Washington L&I Trying Small Farm Internship Program
"Small farms need help, and would-be farmers need a place to learn," the agency says about its one-year pilot program in two counties. Small farms can train up to three interns on farming practices and are able to get comp insurance for them, which is required.
The Washington Department of Labor & Industries is trying out an innovative program to help small farms and those interesting in becoming farmers. The agency also has a big new task on its hands, because Washington Gov. Chris Gregoire on March 14 signed Senate Bill 5801, which directors L&I to create a statewide provider network for injured workers and expand access to the state's four Centers of Occupational Health Education, which treat injured workers.
The farm intern program will end Dec. 31, 2011. L&I includes the Division of Occupational Safety and Health (DOSH), which administers the Washington Industrial Safety and Health Act (WISHA).
"Small farms need help, and would-be farmers need a place to learn," the agency says in the announcement of its one-year pilot program in Skagit and San Juan counties. Small farms -- those with annual sales below $250,000 -- can train up to three interns on farming practices and are able to get comp insurance for them, which is required. Comp coverage is not available for other types of interns, according to the agency. The farm interns would be exempt from minimum wage laws and could negotiate conditions such as room and board and compensation; the farms must follow all safety and health rules and child labor laws, according to L&I.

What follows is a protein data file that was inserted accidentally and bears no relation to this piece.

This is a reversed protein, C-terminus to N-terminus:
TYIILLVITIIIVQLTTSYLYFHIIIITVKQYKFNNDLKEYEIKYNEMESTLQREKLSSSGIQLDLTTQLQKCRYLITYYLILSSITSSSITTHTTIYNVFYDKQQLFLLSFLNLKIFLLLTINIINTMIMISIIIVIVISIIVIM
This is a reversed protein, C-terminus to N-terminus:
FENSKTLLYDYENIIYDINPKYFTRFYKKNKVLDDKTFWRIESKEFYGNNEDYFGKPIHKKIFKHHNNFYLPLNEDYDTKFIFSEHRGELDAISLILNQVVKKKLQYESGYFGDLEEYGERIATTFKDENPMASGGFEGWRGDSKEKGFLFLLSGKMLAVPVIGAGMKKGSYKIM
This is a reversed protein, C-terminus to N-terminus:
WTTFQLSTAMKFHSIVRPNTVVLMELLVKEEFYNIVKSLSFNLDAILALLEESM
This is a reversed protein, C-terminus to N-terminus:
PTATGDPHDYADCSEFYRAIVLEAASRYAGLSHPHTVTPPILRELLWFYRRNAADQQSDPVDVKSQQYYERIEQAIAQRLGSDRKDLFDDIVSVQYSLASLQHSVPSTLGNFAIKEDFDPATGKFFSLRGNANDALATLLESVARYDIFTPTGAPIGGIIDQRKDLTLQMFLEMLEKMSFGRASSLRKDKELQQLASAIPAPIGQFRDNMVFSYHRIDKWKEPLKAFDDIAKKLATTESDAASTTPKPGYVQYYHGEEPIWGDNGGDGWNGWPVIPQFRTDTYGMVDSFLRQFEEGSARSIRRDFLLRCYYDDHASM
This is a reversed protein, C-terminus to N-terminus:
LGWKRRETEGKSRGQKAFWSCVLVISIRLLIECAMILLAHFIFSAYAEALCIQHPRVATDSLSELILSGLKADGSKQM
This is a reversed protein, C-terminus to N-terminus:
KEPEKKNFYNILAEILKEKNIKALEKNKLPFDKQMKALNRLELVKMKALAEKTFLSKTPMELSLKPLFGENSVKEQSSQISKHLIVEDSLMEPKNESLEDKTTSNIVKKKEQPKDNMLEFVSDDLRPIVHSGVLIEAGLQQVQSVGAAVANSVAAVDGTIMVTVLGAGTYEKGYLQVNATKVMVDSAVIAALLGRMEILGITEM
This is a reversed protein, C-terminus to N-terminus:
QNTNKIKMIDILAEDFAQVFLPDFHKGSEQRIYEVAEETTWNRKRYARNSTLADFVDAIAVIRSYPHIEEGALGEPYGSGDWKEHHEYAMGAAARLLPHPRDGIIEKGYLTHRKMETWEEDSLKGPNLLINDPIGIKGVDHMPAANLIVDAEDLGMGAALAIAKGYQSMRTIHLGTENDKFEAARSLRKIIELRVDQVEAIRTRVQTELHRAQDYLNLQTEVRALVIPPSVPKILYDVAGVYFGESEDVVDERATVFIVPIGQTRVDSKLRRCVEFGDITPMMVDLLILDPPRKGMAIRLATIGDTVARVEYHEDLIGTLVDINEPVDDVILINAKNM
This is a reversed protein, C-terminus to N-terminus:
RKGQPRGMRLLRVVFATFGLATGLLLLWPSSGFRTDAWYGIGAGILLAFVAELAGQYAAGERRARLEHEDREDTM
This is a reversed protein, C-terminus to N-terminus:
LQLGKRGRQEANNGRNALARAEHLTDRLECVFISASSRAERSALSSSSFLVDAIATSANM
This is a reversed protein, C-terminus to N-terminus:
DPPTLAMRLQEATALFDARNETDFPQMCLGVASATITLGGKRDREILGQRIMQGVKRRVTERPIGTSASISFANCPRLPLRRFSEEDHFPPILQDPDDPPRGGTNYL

The state legislature authorized the project "after hearing concerns that farms weren't following applicable labor laws for interns and that there were few opportunities for inexperienced people to learn hands-on farming practices," the announcement states.
For information, contact Kate Dean, Small-Farm Pilot Project Coordinator, at 360-902-5091 or e-mail to [email protected]